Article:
A dietary supplement similar to glucosamine appears to suppress the damaging autoimmune response seen in multiple sclerosis (MS) attacks, raising hopes of a new metabolic therapy for autoimmune diseases. Researchers from the University of California, Irvine (UCI) in the US found that oral N-acetylglucosamine (GlcNAc) stopped abnormal T-cells from growing and working properly: in people with MS, these abnormal cells incorrectly tell the immune system to destroy the tissue that insulates the nerves. You can read a scientific paper about their study in the 29 September online issue of Journal of Biological Chemistry.

N-acetylglucosamine (GlcNAc) is similar to but more effective than the widely available glucosamine.

Senior investigator and neurologist Dr Michael Demetriou is associate professor of neurology and microbiology & molecular genetics at UCI and also associate director of the university’s Multiple Sclerosis Research Center. He told the media:

“This sugar-based supplement corrects a genetic defect that induces cells to attack the body in MS.”

He said this could lead to a metabolic therapy that is very different to current treatments.

Earlier this year, he and his colleagues discovered that previously unconnected and poorly understood environmental and inherited risk factors for MS work together to add certain sugars to proteins that affect the disease.

Proteins are the workhorses of cells: and they receive their instructions via complex sugar molecules of various sizes and chemical make-up.

Recent research has found that changes to these sugars may be involved in what makes immune system T-cells become hyperactive in autoimmune diseases, resulting in a destruction of the tissue that protects the nerve fibers and stops the electrical impulses from leaking out.

For their study, Demetriou and colleagues used lab mice bred to have an MS-like autoimmune disease. They gave the mice oral GlcNAc and found that those whose legs had become weak from the disease showed a reversion of the progression to paralysis.

They write in their paper the treatment suppressed T-cell hyperactivity and autoimmune response by increasing sugar modifications to the T-cell proteins:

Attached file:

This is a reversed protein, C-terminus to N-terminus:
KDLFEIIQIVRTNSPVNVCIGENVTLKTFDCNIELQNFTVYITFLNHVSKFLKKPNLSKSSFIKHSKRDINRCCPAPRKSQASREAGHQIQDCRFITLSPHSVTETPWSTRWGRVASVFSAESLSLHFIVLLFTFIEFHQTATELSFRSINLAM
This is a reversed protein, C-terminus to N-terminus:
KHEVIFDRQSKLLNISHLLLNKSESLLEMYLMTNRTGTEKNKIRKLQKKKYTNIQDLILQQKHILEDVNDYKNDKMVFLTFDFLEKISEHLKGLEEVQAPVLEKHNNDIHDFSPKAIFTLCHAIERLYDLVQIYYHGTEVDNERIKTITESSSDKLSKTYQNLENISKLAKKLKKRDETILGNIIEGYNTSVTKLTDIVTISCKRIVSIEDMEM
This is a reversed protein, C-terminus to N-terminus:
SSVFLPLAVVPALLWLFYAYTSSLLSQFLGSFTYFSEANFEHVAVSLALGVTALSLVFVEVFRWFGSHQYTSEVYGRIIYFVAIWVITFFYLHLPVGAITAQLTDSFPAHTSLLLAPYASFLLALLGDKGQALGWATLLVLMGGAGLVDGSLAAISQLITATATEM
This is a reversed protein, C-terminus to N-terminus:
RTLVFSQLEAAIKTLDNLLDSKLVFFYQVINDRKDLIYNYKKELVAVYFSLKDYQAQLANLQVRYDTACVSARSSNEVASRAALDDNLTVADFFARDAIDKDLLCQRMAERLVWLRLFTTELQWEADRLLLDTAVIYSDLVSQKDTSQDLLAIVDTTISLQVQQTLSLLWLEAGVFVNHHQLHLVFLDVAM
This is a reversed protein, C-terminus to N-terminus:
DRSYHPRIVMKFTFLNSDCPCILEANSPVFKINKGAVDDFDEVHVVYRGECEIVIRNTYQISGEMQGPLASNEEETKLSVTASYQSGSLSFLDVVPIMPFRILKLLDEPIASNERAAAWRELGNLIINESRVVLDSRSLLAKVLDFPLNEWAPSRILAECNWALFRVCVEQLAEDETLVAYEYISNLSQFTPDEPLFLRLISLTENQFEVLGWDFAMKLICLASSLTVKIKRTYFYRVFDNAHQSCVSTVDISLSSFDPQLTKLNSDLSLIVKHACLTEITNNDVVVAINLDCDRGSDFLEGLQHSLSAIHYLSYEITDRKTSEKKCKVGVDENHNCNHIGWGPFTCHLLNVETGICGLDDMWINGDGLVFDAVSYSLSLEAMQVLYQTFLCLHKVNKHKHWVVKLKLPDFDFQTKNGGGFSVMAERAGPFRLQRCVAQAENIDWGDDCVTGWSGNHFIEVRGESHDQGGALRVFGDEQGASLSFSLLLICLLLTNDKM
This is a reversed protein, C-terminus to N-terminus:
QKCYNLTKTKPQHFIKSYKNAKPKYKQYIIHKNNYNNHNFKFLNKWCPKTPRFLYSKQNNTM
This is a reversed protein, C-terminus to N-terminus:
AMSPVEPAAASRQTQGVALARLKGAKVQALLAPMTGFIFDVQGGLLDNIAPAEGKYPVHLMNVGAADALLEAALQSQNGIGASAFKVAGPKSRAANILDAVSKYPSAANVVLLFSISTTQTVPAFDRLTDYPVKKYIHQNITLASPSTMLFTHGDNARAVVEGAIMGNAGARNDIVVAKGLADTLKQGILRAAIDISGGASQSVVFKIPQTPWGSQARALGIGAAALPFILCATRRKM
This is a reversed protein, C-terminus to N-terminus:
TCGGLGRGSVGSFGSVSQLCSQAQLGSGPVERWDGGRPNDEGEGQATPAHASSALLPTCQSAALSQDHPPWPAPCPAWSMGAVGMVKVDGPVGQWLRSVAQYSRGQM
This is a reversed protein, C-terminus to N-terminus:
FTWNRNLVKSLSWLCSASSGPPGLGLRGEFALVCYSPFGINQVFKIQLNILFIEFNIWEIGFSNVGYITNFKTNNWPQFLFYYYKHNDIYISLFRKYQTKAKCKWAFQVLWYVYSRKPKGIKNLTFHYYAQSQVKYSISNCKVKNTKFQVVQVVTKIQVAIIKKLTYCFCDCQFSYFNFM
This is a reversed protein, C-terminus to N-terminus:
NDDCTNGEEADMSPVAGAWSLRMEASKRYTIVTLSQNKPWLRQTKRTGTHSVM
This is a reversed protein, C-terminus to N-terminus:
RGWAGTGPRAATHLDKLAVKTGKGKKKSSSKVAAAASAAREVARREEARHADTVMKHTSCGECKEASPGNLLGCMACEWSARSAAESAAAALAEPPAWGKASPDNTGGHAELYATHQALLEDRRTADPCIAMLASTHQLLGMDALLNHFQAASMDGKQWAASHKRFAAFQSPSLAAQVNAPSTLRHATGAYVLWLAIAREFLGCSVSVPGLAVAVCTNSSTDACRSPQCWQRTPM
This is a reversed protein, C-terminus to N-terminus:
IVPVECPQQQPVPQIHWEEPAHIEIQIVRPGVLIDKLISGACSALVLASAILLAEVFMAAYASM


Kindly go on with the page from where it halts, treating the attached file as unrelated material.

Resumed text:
“Oral treatment of mice with the sugar N-acetylglucosamine (GlcNAc) enhances N-glycosylation, suppressing inflammatory T cell responses and an MS like disease when initiated after disease onset.”

Recent studies by other researchers have also been looking at the potential of GlcNAc in humans. One reported that of 12 children with with treatment-resistant autoimmune inflammatory bowel disease who were given the supplement for two years, eight showed significant improvement and no serious adverse side effects were observed.

Demetriou said when you bring these findings together you can see there is potential for using dietary supplements such as GlcNAc as a metabolic therapy for autoimmune diseases.

He said people are getting excited about this new approach because it uses a novel mechanism to address T-cell function and autoimmunity and target a molecular defect that promotes disease. Moreover, it is readily available and simple.

But we still need more studies on human volunteers to assess the full potential of such an approach, cautioned Demetriou.

Although you can get GlcNAc supplements without a prescription, you should consult with your doctor before using it, he added.

Funds from the National Institutes of Health and the National Multiple Sclerosis Society in the US helped pay for the study.

Written by Catharine Paddock